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Hiroshi Watanabe, Hiroshi Kosano, Hideo Nishigori; Steroid-Induced Short Term Diabetes in Chick Embryo: Reversible Effects of Insulin on Metabolic Changes and Cataract Formation. Invest. Ophthalmol. Vis. Sci. 2000;41(7):1846-1852.
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purpose. To determine the reversible effect of insulin on glucocorticoid
(GC)-induced cataract formation in relation to systemic metabolic
changes in the developing chick embryo.
methods. Hydrocortisone sodium succinate (HC; 0.25 micromoles) was administered
to 15-day-old embryos followed by administration of long-acting
recombinant human insulin, 4 and 28 hours later. At the indicated time
after HC administration, the incidence of cataractous lenses and any
changes in the components of the lenses, liver, and blood were
results. At 48 hours after HC administration, the following observations were
made: opacification of lenses; an elevation of glucose and lipids in
the blood and lenses; an increase in lipid peroxide (LPO) in the blood,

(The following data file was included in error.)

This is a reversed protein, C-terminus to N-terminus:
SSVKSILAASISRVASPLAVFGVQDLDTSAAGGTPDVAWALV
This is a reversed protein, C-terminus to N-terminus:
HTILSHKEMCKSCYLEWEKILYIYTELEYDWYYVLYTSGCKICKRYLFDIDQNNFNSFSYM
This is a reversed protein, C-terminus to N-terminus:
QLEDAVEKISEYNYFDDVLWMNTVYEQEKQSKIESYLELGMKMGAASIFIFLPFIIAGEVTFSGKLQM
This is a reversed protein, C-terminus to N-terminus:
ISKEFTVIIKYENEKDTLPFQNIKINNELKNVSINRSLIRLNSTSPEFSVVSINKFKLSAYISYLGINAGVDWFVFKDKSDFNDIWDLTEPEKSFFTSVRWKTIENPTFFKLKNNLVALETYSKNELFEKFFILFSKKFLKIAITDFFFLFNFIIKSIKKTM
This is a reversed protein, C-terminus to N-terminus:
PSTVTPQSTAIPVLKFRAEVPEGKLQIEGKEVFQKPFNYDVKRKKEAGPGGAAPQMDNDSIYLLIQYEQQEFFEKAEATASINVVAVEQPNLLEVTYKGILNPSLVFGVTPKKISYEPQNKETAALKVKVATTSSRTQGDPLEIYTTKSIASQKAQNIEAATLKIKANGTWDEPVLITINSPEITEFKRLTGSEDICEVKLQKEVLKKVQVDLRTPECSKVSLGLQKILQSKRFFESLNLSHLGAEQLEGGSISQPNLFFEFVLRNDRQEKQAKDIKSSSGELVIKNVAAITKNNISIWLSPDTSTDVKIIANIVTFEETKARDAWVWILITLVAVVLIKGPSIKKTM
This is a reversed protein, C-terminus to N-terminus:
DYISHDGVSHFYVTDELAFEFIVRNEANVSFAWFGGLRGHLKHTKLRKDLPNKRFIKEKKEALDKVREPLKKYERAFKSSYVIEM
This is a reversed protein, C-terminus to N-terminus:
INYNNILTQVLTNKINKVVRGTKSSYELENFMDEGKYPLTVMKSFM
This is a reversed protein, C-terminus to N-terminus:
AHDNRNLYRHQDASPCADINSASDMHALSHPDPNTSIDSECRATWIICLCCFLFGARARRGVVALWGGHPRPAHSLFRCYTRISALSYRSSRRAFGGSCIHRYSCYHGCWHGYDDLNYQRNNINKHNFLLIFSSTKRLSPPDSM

liver, and lenses; a decrease in glutathione (GSH) in the lens and
liver (at 24 hours after HC administration); and a depletion of
adenosine triphosphate (ATP) in the liver. These changes in response to
HC administration were reversed by a double application of insulin.
conclusions. Insulin antagonizes GC-induced gluconeogenesis, stimulates glycolysis,
and ultimately leads to recovery of decreased activity in the citric
acid cycle. The restoration of ATP by the recovered citric acid cycle
may facilitate de novo synthesis of GSH, which in turn may diminish
GC-induced elevation of LPO in the liver. Thus, the metabolic changes
in response to HC-accelerated gluconeogenesis in the liver, which can
be reversed by insulin, are likely to produce oxidative stress that
leads to cataract formation. GC-induced metabolic changes in the liver,
which are antagonized by insulin, may relate to production of one of
the risk factors for cataract formation.
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